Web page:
About People

This title was previously available on NetGalley and is now archived.
Buy on Amazon Buy on BN.com Buy on Bookshop.org
*This page contains affiliate links, so we may earn a small commission when you make a purchase through links on our site at no additional cost to you.
Send NetGalley books directly to your Kindle or Kindle app

1
To read on a Kindle or Kindle app, please add kindle@netgalley.com as an approved email address to receive files in your Amazon account. Click here for step-by-step instructions.
2
Also find your Kindle email address within your Amazon account, and enter it here.
Pub Date Oct 03 2023 | Archive Date Oct 03 2023

Talking about this book? Use #AboutPeople #NetGalley. More hashtag tips!


Description

A World Literature Today Notable Translations of 2023

Written by Germany's #1 bestselling author Juli Zeh, About People takes place in the middle of lockdown in spring 2020 and subtly describes the social and very private consequences of the pandemic.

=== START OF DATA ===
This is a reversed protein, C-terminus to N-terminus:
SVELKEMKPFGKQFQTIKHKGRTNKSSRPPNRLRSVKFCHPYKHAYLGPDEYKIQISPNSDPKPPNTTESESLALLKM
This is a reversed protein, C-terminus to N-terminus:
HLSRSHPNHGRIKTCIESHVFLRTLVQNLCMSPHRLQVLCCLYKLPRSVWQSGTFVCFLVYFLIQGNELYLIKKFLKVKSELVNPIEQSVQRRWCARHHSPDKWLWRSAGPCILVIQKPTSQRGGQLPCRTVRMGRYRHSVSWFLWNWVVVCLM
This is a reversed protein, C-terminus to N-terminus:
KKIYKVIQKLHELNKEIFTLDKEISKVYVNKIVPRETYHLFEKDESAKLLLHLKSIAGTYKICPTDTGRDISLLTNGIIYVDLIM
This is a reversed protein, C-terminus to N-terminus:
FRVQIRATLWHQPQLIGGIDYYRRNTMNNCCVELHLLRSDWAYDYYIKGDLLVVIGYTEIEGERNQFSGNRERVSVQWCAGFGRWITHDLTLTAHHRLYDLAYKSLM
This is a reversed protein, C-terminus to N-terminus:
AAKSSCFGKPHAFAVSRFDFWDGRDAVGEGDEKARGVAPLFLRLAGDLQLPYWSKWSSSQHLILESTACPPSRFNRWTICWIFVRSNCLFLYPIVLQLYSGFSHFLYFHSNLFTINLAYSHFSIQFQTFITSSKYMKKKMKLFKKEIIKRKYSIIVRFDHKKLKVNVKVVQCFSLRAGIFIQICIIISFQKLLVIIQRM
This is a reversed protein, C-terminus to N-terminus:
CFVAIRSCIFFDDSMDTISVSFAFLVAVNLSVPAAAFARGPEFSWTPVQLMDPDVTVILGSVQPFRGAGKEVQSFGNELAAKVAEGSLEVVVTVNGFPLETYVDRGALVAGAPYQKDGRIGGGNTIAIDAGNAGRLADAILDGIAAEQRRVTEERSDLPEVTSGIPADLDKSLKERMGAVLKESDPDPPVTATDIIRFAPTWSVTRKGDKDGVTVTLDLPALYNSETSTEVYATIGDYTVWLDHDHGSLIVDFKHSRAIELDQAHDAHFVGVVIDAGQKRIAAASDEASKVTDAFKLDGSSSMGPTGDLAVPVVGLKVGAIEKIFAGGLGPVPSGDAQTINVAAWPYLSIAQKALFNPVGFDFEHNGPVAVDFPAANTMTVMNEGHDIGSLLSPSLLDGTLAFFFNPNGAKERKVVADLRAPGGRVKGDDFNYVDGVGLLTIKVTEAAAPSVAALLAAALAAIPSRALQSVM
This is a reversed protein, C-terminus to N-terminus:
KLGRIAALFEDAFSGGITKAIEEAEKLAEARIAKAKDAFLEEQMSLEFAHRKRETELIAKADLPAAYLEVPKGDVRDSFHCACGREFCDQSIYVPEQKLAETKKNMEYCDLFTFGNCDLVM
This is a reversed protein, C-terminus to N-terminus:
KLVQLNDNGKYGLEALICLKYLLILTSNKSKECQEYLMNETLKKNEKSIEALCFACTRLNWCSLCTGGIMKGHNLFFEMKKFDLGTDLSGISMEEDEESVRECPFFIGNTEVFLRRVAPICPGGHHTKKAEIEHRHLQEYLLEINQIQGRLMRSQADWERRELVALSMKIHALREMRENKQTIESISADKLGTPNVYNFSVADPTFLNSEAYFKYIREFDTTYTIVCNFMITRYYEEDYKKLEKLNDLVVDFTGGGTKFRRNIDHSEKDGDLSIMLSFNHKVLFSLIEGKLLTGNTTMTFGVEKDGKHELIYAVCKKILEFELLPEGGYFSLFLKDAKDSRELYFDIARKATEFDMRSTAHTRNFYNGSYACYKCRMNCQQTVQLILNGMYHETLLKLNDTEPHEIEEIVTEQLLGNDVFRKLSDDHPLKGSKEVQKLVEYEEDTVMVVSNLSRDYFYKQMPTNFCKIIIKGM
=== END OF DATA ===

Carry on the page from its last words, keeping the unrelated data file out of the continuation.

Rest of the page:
Fleeing stay-at-home orders in the big city, Dora and her dog move to the countryside to sit out the pandemic. She knows that Bracken, a village in the middle of nowhere, isn’t the idyll most city dwellers dream of, but she’s desperate for space and a change of scene. The quaint old house she’s saved up for needs work, weeds have taken over the yard, and her skinhead neighbor fits all the stereotypes. Just what is Dora really looking for? Distance from her boyfriend Robert, whose climate activism has crossed into obsession? Refuge from her inner turmoil? Clarity on how the whole world got so messed up? As Dora tries to keep her demons in check, unexpected things start happening all around her. Juli Zeh’s epic new novel explores our present predicaments, biases, weaknesses, and fears, but—above all—it reveals the strengths that come to light when we dare to be human.